Israel’s top legal officer has ordered Moshe Ya’alon, the country’s defence minister, to explain a decision that effectively bans Palestinian workers from travelling to their West Bank homes on the same buses as Jewish settlers . . .
The defence minister’s justification contradicts the stance of the Israeli army, which has said it does not consider the Palestinian workers’ presence on the buses a threat, since only those who have been given security clearance are allowed into Israel . . .
“The minister’s decision reeks of apartheid, typical of the Israeli occupation regime in the territories,” the newspaper wrote in an editorial headlined “Welcome Aboard Israel’s Apartheid Bus”.
Israel introduces ‘Palestinian only’ bus lines, following complaints from Jewish settlers:
Where is the criticism or TV news coverage from any of the U.S. Media TV Network channels, many of which push for “Equality”, of our ally Israel for implementing discrimination in its public bus transportation system?
On December 1, 1955, Rosa Parks, a 42-year-old African American woman who worked as a seamstress, boarded this Montgomery City bus to go home from work. On this bus on that day, Rosa Parks initiated a new era in the American quest for freedom and equality . . .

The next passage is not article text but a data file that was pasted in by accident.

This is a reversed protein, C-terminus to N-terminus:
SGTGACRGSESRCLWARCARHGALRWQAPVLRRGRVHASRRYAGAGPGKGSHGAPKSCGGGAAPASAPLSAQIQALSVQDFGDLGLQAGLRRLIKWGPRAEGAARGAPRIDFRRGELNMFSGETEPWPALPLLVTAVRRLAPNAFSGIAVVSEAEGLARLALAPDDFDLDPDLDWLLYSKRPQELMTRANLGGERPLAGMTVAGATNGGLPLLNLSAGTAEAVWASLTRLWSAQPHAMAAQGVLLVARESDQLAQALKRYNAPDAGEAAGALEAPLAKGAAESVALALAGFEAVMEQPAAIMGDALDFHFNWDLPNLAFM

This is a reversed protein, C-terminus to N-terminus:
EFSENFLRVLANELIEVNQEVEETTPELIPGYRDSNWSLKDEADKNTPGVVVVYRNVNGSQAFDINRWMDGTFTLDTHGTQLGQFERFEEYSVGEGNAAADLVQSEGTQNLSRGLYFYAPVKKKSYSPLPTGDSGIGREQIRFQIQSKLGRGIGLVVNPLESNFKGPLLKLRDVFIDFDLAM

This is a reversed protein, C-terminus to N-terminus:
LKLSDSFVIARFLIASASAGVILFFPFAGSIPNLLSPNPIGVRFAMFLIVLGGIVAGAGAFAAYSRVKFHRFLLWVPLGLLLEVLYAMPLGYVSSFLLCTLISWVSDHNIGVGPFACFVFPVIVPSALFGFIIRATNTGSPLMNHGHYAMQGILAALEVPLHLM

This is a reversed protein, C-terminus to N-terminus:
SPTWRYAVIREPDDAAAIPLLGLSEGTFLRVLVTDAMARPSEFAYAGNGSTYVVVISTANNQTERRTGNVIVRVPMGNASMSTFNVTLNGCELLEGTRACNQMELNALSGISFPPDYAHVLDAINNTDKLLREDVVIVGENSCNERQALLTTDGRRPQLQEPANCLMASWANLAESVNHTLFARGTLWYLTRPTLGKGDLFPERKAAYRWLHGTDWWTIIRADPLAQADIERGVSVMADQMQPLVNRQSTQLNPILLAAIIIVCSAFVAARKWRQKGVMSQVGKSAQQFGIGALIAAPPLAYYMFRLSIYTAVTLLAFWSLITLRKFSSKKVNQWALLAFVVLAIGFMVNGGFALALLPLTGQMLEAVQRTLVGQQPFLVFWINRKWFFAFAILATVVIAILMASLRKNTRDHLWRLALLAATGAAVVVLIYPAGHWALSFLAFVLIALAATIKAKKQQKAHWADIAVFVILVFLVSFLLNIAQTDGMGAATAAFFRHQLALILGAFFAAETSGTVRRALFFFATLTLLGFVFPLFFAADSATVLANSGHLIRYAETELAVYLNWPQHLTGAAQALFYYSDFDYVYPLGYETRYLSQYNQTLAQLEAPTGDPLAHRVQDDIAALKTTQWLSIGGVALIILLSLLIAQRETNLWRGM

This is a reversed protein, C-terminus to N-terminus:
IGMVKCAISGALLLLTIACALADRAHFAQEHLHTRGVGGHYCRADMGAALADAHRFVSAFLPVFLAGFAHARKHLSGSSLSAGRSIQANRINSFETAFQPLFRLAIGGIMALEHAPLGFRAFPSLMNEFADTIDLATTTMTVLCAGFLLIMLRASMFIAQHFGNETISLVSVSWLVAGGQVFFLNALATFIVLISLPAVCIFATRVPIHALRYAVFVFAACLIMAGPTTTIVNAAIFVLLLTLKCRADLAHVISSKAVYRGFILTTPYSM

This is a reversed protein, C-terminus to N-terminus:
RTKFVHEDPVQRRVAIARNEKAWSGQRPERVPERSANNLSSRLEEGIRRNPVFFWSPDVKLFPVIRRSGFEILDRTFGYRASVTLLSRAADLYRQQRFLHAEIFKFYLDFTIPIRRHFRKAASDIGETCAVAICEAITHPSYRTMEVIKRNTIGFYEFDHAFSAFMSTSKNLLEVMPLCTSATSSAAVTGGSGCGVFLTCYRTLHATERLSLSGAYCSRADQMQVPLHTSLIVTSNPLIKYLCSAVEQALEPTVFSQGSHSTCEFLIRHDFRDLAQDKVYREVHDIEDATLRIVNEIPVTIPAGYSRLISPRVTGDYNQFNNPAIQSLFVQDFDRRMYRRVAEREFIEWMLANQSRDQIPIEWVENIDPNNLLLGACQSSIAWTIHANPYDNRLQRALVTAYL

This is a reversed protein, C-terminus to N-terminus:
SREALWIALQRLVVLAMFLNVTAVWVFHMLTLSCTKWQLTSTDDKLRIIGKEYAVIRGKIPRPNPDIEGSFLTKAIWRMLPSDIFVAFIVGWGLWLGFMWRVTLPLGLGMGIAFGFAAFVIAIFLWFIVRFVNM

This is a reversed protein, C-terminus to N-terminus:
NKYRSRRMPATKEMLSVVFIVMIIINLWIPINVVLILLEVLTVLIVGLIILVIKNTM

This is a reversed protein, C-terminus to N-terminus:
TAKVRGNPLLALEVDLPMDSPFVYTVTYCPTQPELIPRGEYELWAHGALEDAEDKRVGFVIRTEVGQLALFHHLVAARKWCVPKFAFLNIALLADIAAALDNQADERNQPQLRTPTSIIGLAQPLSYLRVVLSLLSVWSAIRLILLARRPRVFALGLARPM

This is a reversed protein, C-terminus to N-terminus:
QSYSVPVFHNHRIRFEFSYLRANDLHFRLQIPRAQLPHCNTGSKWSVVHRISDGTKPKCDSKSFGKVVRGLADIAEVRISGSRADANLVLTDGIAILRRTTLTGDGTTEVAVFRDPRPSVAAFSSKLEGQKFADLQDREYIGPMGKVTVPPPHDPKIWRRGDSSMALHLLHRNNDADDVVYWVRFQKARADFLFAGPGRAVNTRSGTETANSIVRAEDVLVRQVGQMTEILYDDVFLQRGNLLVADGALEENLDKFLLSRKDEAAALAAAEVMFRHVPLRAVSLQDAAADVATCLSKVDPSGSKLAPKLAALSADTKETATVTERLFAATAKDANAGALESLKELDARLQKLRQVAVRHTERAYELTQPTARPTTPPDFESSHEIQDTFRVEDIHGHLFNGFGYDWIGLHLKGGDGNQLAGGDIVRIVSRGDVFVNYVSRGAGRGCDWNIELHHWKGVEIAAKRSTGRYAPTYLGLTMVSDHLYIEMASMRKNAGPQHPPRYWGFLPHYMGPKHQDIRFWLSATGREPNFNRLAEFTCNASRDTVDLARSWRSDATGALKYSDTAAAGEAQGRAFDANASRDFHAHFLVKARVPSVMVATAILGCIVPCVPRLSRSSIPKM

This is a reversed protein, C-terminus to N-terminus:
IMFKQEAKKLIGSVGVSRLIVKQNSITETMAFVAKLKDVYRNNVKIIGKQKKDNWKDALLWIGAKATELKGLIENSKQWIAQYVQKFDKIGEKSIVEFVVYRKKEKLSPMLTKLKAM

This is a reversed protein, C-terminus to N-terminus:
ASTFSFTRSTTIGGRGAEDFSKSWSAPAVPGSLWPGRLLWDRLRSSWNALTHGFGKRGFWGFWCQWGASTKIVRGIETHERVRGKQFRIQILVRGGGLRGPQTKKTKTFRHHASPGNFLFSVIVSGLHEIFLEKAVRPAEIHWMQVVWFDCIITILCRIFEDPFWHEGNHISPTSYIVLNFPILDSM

She was arrested and convicted of violating the laws of segregation, known as “Jim Crow laws.” Mrs. Parks appealed her conviction and thus formally challenged the legality of segregation . . .
In the South, city buses were lightning rods for civil rights activists. It took someone with the courage and character of Rosa Parks to strike with lightning. And it required the commitment of the entire African American community to fan the flames ignited by that lightning into the fires of the civil rights revolution.